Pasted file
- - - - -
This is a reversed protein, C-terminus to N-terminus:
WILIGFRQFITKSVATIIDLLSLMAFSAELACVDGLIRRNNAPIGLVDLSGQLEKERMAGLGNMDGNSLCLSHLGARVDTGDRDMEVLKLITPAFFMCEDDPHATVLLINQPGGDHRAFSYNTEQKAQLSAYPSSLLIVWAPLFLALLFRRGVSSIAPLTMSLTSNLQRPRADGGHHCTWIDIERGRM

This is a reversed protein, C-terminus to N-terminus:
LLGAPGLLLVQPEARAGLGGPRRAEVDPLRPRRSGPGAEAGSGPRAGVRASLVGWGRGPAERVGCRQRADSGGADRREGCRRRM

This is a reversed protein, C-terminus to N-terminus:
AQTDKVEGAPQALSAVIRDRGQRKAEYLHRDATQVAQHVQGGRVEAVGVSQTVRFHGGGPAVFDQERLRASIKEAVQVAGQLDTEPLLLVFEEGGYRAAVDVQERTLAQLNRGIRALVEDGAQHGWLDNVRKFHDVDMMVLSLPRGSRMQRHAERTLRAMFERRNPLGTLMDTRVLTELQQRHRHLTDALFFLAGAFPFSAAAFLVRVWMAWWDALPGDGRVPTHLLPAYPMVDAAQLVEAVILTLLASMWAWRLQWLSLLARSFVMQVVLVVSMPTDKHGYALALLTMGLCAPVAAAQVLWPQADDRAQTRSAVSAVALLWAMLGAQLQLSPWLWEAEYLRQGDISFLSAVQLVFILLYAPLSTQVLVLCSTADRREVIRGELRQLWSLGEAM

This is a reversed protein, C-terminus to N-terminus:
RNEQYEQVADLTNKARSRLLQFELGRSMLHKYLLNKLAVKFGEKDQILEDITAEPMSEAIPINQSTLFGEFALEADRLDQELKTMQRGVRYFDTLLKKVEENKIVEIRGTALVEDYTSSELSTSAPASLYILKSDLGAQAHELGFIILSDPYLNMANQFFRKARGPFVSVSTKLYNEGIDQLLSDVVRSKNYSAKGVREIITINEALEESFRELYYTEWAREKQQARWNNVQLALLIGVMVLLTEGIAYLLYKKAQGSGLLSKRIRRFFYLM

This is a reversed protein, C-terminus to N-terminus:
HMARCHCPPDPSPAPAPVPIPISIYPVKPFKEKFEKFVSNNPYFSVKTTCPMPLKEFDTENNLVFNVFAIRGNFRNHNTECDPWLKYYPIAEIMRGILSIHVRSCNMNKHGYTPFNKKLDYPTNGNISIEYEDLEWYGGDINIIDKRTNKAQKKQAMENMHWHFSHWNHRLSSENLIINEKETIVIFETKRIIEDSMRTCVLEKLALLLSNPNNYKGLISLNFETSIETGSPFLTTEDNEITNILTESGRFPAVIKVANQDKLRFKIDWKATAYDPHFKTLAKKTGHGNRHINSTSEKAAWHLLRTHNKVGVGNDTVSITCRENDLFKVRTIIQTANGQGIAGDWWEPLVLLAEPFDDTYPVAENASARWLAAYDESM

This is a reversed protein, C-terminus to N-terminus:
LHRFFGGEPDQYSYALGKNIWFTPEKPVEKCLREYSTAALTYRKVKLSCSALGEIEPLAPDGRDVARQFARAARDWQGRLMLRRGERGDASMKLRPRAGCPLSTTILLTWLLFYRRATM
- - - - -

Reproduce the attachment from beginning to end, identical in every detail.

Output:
This is a reversed protein, C-terminus to N-terminus:
WILIGFRQFITKSVATIIDLLSLMAFSAELACVDGLIRRNNAPIGLVDLSGQLEKERMAGLGNMDGNSLCLSHLGARVDTGDRDMEVLKLITPAFFMCEDDPHATVLLINQPGGDHRAFSYNTEQKAQLSAYPSSLLIVWAPLFLALLFRRGVSSIAPLTMSLTSNLQRPRADGGHHCTWIDIERGRM

This is a reversed protein, C-terminus to N-terminus:
LLGAPGLLLVQPEARAGLGGPRRAEVDPLRPRRSGPGAEAGSGPRAGVRASLVGWGRGPAERVGCRQRADSGGADRREGCRRRM

This is a reversed protein, C-terminus to N-terminus:
AQTDKVEGAPQALSAVIRDRGQRKAEYLHRDATQVAQHVQGGRVEAVGVSQTVRFHGGGPAVFDQERLRASIKEAVQVAGQLDTEPLLLVFEEGGYRAAVDVQERTLAQLNRGIRALVEDGAQHGWLDNVRKFHDVDMMVLSLPRGSRMQRHAERTLRAMFERRNPLGTLMDTRVLTELQQRHRHLTDALFFLAGAFPFSAAAFLVRVWMAWWDALPGDGRVPTHLLPAYPMVDAAQLVEAVILTLLASMWAWRLQWLSLLARSFVMQVVLVVSMPTDKHGYALALLTMGLCAPVAAAQVLWPQADDRAQTRSAVSAVALLWAMLGAQLQLSPWLWEAEYLRQGDISFLSAVQLVFILLYAPLSTQVLVLCSTADRREVIRGELRQLWSLGEAM

This is a reversed protein, C-terminus to N-terminus:
RNEQYEQVADLTNKARSRLLQFELGRSMLHKYLLNKLAVKFGEKDQILEDITAEPMSEAIPINQSTLFGEFALEADRLDQELKTMQRGVRYFDTLLKKVEENKIVEIRGTALVEDYTSSELSTSAPASLYILKSDLGAQAHELGFIILSDPYLNMANQFFRKARGPFVSVSTKLYNEGIDQLLSDVVRSKNYSAKGVREIITINEALEESFRELYYTEWAREKQQARWNNVQLALLIGVMVLLTEGIAYLLYKKAQGSGLLSKRIRRFFYLM

This is a reversed protein, C-terminus to N-terminus:
HMARCHCPPDPSPAPAPVPIPISIYPVKPFKEKFEKFVSNNPYFSVKTTCPMPLKEFDTENNLVFNVFAIRGNFRNHNTECDPWLKYYPIAEIMRGILSIHVRSCNMNKHGYTPFNKKLDYPTNGNISIEYEDLEWYGGDINIIDKRTNKAQKKQAMENMHWHFSHWNHRLSSENLIINEKETIVIFETKRIIEDSMRTCVLEKLALLLSNPNNYKGLISLNFETSIETGSPFLTTEDNEITNILTESGRFPAVIKVANQDKLRFKIDWKATAYDPHFKTLAKKTGHGNRHINSTSEKAAWHLLRTHNKVGVGNDTVSITCRENDLFKVRTIIQTANGQGIAGDWWEPLVLLAEPFDDTYPVAENASARWLAAYDESM

This is a reversed protein, C-terminus to N-terminus:
LHRFFGGEPDQYSYALGKNIWFTPEKPVEKCLREYSTAALTYRKVKLSCSALGEIEPLAPDGRDVARQFARAARDWQGRLMLRRGERGDASMKLRPRAGCPLSTTILLTWLLFYRRATM